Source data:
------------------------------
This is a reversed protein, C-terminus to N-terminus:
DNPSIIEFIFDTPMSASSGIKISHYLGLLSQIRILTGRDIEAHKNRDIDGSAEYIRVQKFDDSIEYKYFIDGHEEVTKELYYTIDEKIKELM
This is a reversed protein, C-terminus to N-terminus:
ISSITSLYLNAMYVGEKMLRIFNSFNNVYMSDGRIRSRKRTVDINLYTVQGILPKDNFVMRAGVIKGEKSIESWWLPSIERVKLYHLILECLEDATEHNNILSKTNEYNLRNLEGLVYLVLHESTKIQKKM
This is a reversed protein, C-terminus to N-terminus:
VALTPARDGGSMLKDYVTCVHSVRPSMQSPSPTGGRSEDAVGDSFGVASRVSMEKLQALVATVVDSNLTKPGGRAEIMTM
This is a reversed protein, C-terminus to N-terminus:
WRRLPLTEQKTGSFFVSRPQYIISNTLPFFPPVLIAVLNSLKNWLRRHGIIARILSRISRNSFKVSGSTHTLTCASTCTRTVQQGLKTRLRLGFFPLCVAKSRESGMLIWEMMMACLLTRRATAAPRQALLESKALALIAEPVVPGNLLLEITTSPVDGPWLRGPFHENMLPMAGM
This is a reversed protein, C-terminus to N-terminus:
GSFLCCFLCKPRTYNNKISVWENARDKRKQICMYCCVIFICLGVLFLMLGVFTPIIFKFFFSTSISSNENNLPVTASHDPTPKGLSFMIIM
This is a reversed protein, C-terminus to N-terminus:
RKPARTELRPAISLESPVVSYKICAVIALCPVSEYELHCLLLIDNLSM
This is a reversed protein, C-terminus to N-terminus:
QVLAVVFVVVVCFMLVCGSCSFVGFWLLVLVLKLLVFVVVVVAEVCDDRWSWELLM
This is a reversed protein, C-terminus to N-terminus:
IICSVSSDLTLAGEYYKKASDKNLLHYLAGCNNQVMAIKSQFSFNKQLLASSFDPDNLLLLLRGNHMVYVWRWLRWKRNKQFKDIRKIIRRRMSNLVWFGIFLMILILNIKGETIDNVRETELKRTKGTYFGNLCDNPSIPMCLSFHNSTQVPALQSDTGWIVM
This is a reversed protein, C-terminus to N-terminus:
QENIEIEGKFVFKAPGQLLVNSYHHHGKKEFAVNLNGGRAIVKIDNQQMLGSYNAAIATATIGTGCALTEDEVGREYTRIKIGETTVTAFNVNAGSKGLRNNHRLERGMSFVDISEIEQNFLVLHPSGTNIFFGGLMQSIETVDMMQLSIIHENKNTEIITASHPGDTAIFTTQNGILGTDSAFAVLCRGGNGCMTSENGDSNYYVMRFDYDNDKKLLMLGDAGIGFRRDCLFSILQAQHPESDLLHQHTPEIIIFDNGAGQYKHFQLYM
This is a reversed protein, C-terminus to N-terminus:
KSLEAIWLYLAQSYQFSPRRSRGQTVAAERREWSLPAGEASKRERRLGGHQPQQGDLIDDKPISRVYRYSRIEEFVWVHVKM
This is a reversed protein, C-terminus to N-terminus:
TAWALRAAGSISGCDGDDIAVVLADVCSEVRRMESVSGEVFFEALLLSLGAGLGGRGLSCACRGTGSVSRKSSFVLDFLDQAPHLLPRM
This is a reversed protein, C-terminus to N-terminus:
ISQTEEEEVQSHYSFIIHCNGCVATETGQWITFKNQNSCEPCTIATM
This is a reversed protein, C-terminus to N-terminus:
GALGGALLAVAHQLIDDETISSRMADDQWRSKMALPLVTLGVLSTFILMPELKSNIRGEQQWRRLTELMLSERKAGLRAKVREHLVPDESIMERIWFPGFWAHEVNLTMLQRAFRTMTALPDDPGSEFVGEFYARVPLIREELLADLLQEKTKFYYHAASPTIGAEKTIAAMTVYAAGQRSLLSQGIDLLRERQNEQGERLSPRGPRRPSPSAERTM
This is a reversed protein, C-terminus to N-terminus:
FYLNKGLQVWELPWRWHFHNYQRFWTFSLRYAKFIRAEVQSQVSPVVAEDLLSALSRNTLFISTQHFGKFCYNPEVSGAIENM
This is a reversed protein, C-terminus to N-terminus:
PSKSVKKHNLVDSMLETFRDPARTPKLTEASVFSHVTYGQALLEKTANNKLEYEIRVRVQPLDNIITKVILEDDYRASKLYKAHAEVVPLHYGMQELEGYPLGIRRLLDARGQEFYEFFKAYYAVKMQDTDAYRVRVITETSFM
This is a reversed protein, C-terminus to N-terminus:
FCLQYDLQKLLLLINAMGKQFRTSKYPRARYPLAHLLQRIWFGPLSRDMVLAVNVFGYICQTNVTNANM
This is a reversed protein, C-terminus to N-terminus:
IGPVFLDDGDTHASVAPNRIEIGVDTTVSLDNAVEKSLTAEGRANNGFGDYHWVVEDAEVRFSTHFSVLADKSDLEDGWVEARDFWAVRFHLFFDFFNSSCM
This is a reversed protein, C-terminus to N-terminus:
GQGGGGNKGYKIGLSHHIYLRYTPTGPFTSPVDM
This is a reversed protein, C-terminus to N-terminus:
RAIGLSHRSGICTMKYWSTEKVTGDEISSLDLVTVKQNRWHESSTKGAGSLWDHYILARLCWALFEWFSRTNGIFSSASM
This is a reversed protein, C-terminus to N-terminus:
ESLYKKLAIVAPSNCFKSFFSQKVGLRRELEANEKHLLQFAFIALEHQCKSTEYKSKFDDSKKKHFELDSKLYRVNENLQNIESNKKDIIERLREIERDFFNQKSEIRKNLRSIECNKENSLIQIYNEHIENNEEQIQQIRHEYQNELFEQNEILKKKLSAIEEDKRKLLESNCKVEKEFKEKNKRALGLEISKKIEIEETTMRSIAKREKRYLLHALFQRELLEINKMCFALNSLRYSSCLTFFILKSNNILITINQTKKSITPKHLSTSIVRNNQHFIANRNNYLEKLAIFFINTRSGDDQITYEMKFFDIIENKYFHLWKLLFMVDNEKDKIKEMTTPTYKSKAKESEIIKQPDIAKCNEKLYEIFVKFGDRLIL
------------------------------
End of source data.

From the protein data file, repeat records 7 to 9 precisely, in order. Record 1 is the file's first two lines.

This is a reversed protein, C-terminus to N-terminus:
QVLAVVFVVVVCFMLVCGSCSFVGFWLLVLVLKLLVFVVVVVAEVCDDRWSWELLM
This is a reversed protein, C-terminus to N-terminus:
IICSVSSDLTLAGEYYKKASDKNLLHYLAGCNNQVMAIKSQFSFNKQLLASSFDPDNLLLLLRGNHMVYVWRWLRWKRNKQFKDIRKIIRRRMSNLVWFGIFLMILILNIKGETIDNVRETELKRTKGTYFGNLCDNPSIPMCLSFHNSTQVPALQSDTGWIVM
This is a reversed protein, C-terminus to N-terminus:
QENIEIEGKFVFKAPGQLLVNSYHHHGKKEFAVNLNGGRAIVKIDNQQMLGSYNAAIATATIGTGCALTEDEVGREYTRIKIGETTVTAFNVNAGSKGLRNNHRLERGMSFVDISEIEQNFLVLHPSGTNIFFGGLMQSIETVDMMQLSIIHENKNTEIITASHPGDTAIFTTQNGILGTDSAFAVLCRGGNGCMTSENGDSNYYVMRFDYDNDKKLLMLGDAGIGFRRDCLFSILQAQHPESDLLHQHTPEIIIFDNGAGQYKHFQLYM